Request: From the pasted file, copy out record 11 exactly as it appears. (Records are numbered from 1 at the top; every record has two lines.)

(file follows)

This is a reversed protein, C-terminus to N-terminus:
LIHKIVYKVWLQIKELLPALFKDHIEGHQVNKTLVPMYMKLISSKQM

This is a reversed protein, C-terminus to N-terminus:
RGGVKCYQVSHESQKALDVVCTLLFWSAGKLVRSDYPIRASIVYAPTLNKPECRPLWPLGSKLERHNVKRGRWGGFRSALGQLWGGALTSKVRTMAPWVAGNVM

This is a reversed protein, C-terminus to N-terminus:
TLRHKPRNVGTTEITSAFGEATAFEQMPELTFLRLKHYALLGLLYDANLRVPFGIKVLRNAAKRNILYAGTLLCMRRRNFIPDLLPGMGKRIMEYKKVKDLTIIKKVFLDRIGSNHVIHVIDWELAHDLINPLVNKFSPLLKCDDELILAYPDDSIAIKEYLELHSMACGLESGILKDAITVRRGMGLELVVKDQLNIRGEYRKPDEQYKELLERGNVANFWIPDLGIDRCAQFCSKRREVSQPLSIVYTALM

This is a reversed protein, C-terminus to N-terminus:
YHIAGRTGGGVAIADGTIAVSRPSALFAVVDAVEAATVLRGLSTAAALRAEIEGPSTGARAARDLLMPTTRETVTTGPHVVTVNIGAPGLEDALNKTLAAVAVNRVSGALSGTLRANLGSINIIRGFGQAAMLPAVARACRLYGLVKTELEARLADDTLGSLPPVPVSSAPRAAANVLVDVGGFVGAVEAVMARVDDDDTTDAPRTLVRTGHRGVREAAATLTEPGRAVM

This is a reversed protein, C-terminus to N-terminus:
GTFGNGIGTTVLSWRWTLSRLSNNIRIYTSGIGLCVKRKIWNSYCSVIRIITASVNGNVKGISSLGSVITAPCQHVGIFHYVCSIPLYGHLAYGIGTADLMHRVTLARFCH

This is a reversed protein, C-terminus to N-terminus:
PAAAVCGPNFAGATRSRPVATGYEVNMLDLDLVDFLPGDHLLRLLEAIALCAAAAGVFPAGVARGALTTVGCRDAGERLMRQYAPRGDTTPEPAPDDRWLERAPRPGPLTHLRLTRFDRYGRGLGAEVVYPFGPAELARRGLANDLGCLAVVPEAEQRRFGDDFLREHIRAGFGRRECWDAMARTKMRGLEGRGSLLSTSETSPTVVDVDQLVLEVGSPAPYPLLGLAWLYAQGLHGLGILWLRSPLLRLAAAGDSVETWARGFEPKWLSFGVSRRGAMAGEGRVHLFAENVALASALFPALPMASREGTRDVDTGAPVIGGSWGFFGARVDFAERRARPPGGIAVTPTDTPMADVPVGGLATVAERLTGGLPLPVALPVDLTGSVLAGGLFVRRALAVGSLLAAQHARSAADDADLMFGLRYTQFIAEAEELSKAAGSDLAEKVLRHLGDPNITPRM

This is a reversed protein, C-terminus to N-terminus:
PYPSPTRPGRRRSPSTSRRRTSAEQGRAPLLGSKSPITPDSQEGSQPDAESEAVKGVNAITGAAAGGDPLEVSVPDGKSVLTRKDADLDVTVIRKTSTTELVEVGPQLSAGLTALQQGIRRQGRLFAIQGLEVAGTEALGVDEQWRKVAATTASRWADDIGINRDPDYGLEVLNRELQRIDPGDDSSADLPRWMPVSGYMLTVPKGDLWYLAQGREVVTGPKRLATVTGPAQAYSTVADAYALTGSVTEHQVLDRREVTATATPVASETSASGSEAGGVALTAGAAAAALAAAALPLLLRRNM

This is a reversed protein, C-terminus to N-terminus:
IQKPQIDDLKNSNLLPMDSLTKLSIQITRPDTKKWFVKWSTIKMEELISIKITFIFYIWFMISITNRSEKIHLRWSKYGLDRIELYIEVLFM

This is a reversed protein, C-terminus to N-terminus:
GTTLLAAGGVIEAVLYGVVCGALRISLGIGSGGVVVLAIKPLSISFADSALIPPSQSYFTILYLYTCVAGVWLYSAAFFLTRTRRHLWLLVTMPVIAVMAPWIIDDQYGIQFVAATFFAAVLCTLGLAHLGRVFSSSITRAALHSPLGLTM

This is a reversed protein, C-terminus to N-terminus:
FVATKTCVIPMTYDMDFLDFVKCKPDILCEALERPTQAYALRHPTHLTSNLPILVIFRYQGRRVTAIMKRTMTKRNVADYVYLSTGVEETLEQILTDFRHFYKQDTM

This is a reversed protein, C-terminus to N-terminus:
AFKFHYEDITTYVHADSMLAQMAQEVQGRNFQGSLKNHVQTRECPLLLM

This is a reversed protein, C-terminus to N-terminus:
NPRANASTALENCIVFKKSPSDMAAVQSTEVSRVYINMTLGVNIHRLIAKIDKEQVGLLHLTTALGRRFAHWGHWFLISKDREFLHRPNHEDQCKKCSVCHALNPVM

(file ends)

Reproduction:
This is a reversed protein, C-terminus to N-terminus:
AFKFHYEDITTYVHADSMLAQMAQEVQGRNFQGSLKNHVQTRECPLLLM